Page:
Dr. Z’s Corner

Dr. Z

Ahmet Zeytinci, P.E., Ph.D., Fellow-NSPE, Fellow-ASCE is an award-winning professor, structural engineer and author living in Washington, D.C. Since joining academia, "Dr. Z", as he is known by his students and colleagues, has distinguished himself on campus and beyond. He is passionate about engineering, gifted in teaching, and a true champion for professional licensure. Dr. Z. has extraordinarily high standards; has produced award-winning designs; is prolific in professional service; and infects others with these same values. He is the recipient of numerous local, regional and national awards, including the recent national award, “Excellence in Engineering Education-2015” from the National Society of Professional Engineers (NSPE). Since 2014, he has been regularly writing monthly technical articles here for ASCE-NCS and his column is titled "Dr. Z’s Corner." Dr. Z. also offers pro-bono Saturday classes for students and engineers; his free classes are open to all in the metro area and cost nothing, nada, zilch!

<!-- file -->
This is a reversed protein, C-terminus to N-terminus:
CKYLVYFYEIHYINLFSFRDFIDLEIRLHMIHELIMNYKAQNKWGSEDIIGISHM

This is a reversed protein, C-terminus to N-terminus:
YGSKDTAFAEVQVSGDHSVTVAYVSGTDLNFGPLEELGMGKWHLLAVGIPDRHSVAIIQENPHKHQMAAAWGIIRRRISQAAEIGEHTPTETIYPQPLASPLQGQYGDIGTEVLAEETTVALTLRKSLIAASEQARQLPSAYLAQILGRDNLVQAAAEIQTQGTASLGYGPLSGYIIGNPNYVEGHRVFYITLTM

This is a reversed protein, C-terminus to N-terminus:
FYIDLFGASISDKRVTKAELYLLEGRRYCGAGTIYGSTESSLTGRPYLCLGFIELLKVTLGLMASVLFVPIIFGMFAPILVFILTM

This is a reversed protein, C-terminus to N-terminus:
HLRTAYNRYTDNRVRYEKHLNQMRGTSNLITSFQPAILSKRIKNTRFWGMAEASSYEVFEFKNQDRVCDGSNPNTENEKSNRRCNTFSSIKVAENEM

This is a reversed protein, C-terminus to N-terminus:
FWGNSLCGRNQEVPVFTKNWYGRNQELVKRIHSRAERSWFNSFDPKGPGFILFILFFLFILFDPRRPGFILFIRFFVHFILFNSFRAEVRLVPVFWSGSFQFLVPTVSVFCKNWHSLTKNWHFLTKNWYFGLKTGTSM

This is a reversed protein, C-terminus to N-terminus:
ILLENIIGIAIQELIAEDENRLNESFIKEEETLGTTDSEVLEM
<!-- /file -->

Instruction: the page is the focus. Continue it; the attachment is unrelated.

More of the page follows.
P.S. Stands for Professional Licensed Surveyor: Let’s Talk about Surveying Licensure, Part-I



First, to make some of our readers smile, let me start my note with good news on exam charges for Fundamentals of Engineering (FE) and Fundamentals of Surveying (FS). Yes, it is official; beginning January 2018 the price for the (FE) and (FS) exams will be just $175 instead of current $225.